Balloon Loan

A type of loan that does not have to be completely repaid by the end of its term and instead requires a lump sum payment at the end.


What Is a Balloon Loan?

A balloon loan is a type of loan that does not get fully amortized. The payment made at the end of the loan term is referred to as the balloon payment due to its size. A balloon loan is mostly used for short-term loans ranging from 5-7 years and has a relatively lower interest rate initially. 

How Does Balloon Loan Work?

Balloon loans usually have short terms (mostly ranging from 5-7 years), and a small amount of interest is applied to them. The payment method for balloon loans differs from that of a traditional loan. It is not designed to pay the whole loan amount by the end of the term; instead, only a small amount is to be paid monthly. At the end of the term, the principal balance left is to be paid off by a single payment called the balloon payment.

Balloon loans are primarily used for mortgage or auto loans. In a balloon mortgage, the buyer takes out a loan with a low-interest rate; the payment method used is mostly the same as for a 30-year mortgage. After the end of the term, the balloon payment is to be paid off. The buyer has a few options at this stage: sell the property or apply for a traditional loan with lower interest rates than before. There is a risk that the property might not be worth the amount required or that the interest rates are higher. 

Example of Balloon Loan

A person is looking to buy a house worth $200,000. He takes out a balloon loan with an interest rate of 4.5% per month. The term is decided to be seven years. The person has to make a payment of $1,013 per month for the next seven years. At the end of the term, he paid $85,092, and $175,066 remains. This remaining amount will be called a balloon payment.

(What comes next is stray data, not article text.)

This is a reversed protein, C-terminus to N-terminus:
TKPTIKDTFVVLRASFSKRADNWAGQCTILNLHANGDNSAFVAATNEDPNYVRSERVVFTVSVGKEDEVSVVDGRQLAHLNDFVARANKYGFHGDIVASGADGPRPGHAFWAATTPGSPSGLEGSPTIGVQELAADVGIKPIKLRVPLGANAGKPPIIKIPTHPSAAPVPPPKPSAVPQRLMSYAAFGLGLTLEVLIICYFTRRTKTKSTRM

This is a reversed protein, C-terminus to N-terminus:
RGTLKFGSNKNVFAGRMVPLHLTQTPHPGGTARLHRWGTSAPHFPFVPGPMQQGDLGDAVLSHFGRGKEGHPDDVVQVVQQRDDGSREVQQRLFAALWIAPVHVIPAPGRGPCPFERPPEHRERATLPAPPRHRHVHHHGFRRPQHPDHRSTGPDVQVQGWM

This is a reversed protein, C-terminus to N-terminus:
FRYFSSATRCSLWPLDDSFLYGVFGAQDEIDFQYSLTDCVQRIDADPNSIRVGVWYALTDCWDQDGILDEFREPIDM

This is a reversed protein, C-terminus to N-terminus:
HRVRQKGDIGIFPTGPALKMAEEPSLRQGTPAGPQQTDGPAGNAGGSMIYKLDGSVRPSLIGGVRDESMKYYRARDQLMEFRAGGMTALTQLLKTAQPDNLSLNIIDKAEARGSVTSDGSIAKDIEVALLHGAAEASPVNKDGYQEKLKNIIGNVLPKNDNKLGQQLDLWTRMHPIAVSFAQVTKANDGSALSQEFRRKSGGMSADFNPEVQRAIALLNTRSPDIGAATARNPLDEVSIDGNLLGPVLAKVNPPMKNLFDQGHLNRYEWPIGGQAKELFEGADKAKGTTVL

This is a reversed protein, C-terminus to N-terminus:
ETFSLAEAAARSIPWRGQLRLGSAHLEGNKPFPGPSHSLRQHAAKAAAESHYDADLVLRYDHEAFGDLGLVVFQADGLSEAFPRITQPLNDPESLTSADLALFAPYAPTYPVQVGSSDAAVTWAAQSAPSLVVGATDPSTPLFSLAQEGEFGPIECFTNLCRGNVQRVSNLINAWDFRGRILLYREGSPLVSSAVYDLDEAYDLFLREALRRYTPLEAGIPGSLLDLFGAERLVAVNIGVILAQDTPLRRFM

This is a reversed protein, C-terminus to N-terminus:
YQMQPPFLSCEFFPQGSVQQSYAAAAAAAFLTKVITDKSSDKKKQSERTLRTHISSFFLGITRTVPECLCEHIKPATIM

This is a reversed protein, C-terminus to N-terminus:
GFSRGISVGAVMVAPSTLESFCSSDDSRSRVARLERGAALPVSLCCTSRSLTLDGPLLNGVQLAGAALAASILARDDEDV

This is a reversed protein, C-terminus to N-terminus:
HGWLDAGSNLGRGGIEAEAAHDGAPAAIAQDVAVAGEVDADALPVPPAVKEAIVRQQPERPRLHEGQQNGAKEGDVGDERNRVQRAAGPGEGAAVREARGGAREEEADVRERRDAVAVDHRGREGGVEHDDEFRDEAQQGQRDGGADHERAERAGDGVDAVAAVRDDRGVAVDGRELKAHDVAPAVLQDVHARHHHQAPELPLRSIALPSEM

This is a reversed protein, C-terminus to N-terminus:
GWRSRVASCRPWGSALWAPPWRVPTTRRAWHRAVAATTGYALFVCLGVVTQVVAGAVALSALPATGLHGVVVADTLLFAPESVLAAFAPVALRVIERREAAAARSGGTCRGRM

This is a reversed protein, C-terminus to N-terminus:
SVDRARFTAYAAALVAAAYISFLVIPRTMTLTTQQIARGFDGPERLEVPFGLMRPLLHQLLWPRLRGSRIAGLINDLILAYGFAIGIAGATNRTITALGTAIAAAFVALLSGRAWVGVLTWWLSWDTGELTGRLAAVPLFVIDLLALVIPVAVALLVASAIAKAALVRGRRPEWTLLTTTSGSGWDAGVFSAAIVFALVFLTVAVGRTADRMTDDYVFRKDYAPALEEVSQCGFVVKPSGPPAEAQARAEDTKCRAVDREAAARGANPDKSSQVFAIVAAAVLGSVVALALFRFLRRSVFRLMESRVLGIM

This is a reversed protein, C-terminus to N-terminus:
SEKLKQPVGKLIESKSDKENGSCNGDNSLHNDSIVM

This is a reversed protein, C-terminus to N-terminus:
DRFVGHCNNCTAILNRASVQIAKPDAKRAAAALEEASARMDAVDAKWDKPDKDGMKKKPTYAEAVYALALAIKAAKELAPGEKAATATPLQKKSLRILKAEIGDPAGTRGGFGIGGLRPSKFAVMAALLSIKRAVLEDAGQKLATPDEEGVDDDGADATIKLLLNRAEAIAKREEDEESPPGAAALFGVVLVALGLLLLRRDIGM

Advantages and Disadvantages

Balloon loans are easier for buyers looking for a shorter loan period.

  • Lower monthly payments than traditional loans.

  • Can re-invest after some time with better interest rates and financial standing.

But with all these advantages, balloon payments are also incredibly tricky to deal with. Some of its disadvantages include:

  • Being unable to pay the balloon payment and facing the risk of defaulting on the loan.

  • Being exposed to malpractice where loan sharks might lure you into taking a larger loan.

  • If the economy collapses, you will not be able to sell the property (house or car) at a price that would cover the balloon payment.